The transfer fee topped 40 million euros (nearly $50 million) and Bonucci signed a five-year contract worth up to 10 million euros (nearly $12 million) per season. He was also made captain before he ever wore a Milan shirt.

When Milan started to falter a month ago, physical trainer Emanuele Marra was fired – reportedly in large part because Bonucci demanded better fitness preparation.

But Bonucci was out run by Mauro Icardi on Inter Milan’s first goal when the striker scored a hat trick in a 3-2 derby win eight days ago. He was also to blame for the second, failing to mark Icardi in the area.

Things got even worse for Bonucci when he was sent off in the first half of Milan’s 0-0 draw at home with Genoa on Sunday for elbowing a defender in the head as he jostled for position on a free kick.

[ LIGUE 1: Neymar sent off ]

Bonucci will likely be given a multiple-match ban, which would exclude him from facing Juventus next Sunday and could affect his form for the Nov. 10 and 13 playoffs.

“Leo is a champion,” Buffon said. “He’ll become decisive again. But it makes me feel calmer knowing that we won’t have to face him on Saturday.”

More AP Serie A coverage: https://apnews.com/tag/SerieA

Andrew Dampf on Twitter: http://www.twitter.com/asdampf

MLS Playoff bracket, dates set: Chicago, Vancouver host Tues.

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Major League Soccer’s playoff bracket is set. Our staff predictions are coming Tuesday before the first round match-ups, but here’s what we’ll be watching…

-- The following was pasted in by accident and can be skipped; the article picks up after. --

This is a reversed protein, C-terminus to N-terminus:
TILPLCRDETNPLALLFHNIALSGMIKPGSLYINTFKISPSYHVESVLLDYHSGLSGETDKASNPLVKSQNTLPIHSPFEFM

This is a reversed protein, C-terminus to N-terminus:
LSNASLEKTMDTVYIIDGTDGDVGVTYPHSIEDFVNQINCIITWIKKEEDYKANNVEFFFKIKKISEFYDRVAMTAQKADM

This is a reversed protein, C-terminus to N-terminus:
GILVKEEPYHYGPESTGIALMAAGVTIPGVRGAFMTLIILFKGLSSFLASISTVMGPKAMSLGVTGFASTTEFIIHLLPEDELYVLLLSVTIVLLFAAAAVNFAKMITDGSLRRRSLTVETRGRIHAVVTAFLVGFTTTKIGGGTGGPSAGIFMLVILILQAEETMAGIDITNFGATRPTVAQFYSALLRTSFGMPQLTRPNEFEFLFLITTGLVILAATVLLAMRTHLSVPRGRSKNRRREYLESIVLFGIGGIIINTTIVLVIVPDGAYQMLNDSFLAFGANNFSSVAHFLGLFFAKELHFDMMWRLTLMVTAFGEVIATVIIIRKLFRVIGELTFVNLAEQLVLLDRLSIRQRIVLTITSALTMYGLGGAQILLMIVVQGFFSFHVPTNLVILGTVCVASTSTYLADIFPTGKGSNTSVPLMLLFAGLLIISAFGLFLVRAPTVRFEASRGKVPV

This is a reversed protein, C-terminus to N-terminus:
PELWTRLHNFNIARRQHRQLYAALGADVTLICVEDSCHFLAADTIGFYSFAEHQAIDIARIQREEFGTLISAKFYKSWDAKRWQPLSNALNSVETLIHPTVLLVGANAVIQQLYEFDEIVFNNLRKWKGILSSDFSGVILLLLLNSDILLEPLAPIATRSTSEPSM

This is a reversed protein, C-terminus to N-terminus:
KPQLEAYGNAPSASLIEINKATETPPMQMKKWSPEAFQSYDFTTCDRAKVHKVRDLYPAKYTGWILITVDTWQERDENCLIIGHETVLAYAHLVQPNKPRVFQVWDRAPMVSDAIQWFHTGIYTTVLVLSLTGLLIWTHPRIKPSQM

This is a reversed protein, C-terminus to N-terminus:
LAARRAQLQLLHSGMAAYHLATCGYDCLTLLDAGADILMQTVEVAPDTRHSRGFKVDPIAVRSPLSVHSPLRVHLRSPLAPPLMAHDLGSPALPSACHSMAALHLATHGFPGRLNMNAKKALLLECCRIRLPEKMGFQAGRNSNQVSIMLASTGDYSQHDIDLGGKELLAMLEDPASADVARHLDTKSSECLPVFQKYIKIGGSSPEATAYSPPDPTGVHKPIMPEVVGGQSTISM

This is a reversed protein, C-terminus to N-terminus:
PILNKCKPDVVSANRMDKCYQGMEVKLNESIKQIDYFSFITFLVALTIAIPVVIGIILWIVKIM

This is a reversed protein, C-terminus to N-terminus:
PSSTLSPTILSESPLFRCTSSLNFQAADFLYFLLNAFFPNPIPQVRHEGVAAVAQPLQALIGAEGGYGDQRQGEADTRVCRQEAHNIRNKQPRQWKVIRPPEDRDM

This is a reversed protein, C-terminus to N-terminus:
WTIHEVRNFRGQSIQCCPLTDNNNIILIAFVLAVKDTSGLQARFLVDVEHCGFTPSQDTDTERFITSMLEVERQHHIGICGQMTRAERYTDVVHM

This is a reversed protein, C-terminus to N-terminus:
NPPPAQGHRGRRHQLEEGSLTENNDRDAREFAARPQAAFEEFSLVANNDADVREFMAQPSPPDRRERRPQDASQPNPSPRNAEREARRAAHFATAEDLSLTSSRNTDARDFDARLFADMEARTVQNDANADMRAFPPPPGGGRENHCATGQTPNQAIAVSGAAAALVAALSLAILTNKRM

[ MORE: Mbappe named Golden Boy ]

The chase begins with Chicago and the Red Bulls, and San Jose heading to Vancouver. The Quakes drew the ‘Caps just over a week ago, on Oct. 15.

First round
(E3) Chicago vs. (E6) New York Red Bulls — 8:30 p.m. ET Tuesday
(W3) Vancouver vs. (W6) San Jose — 10:30 p.m. ET Tuesday
(E4) Atlanta vs. (E5) Columbus — 7 p.m. ET Wednesday
(W4) Houston vs. (W5) Sporting KC — 9:30 p.m. ET Wednesday

Conference semifinals
(W1) Portland vs.  San Jose, Houston, or Sporting KC
(W2) Seattle vs. Houston, Sporting KC, or Vancouver
(E1) Toronto vs. New York Red Bulls, Atlanta, or Columbus
(E2) New York City vs. Atlanta, Columbus, or Chicago

Conference finals
Eastern Conference — Nov. 21 and Nov. 28 or 29
Western Conference — Nov. 21 and Nov. 30

MLS Cup Final
At finalist with best record — 4 p.m. ET Dec. 9